Soybeans are big business in Iowa
Nobody knows exactly how long humans have cultivated the soybean, but agricultural historians are quite certain its domestication as a crop in China dates back three millennia. There are actually Chinese records documenting soybean growth as far back as the 11th century. There is some disagreement about who first introduced soybeans into North America, but researchers seem to agree that by the 1760s soybean seed had reached Georgia.
Whatever the origin, few would dispute that in the 21st century soybean cultivation is important to the world as a food source and a great deal more. Food, health products, biodiesel and printer ink are among the more important uses of this versatile bean. As just one example, the Times-Republican uses color soy ink to print every issue.
Iowa leads the nation in soybean production. Soybean industry analysts estimates that soybean farmers contribute about $9 billion to the Hawkeye State’s economy each year. About 14 percent of the U.S. soybean crop is grown in Iowa.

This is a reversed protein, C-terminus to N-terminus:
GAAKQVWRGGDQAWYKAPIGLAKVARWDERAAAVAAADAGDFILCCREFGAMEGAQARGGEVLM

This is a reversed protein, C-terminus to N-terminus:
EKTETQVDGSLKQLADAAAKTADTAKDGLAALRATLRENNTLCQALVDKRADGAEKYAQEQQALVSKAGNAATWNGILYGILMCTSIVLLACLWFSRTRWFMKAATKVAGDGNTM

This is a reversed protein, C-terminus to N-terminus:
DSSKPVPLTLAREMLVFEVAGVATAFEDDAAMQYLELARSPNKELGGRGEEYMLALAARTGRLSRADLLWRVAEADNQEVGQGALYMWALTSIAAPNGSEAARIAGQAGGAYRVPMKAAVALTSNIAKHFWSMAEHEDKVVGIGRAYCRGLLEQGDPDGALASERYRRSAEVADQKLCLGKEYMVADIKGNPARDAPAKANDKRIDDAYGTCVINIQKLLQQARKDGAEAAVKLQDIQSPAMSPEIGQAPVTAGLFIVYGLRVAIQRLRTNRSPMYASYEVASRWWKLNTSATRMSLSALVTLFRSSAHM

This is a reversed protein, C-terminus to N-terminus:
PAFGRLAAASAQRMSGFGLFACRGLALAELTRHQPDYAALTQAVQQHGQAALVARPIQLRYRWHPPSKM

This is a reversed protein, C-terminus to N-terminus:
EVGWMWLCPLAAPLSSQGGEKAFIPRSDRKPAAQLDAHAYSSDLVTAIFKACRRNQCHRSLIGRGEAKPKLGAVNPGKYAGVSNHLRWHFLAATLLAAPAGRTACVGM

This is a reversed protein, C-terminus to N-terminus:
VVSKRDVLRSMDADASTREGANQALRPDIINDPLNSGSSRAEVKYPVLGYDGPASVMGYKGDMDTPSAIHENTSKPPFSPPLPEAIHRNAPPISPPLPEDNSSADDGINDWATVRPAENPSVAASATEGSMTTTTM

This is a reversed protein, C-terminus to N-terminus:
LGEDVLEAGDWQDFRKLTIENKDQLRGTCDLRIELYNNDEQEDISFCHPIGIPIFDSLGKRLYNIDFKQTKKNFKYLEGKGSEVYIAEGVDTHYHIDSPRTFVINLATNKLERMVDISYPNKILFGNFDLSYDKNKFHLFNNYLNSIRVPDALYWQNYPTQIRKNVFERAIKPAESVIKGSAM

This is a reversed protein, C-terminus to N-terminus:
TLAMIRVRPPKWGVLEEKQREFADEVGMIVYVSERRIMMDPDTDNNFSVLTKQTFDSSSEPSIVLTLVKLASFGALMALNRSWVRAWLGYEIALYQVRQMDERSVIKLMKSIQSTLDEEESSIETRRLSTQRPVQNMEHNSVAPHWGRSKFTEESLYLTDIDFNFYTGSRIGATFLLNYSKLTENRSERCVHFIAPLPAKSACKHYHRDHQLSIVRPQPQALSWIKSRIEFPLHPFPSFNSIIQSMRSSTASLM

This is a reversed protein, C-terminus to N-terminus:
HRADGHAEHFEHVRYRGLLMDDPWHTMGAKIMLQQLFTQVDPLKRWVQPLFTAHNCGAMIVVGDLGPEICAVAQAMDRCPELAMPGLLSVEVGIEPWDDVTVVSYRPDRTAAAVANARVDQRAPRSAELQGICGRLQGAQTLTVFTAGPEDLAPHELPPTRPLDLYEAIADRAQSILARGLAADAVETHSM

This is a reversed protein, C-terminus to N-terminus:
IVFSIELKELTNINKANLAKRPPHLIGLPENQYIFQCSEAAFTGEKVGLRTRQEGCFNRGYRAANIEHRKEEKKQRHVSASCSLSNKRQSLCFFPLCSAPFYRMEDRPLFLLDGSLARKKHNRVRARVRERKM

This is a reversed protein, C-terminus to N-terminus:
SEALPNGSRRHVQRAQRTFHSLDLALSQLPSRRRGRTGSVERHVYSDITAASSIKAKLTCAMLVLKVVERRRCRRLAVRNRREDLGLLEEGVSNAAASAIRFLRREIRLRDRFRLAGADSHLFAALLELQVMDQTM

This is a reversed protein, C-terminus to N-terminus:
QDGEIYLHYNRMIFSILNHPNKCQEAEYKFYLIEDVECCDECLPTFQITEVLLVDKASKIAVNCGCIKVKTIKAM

The sale of soybeans grown in Iowa to foreign clients is a major positive contribution by our state to the U.S. trade picture. In that regard, Iowa’s commercial relationship with China is a huge asset. China imports more Iowa soybeans than all other countries combined. Nearly one out of every five people who inhabit this planet lives in China. The long-term importance of selling soybeans to that market is enormous.
Iowa’s renewable fuels industry has great potential. Soybean farmers are of vital importance to the biodiesel sector of that evolving economic sector. Iowa’s status as a leader in soybean growth has positioned it to be at the very heart of biodiesel production. According to the Iowa Renewable Fuels Association, Iowa already is a leading producer of biodiesel and is poised to become an even more significant factor in that industry in the years ahead.
Soybeans and the farmers who grow them are key components of Iowa’s economic game plan for 21st-century prosperity.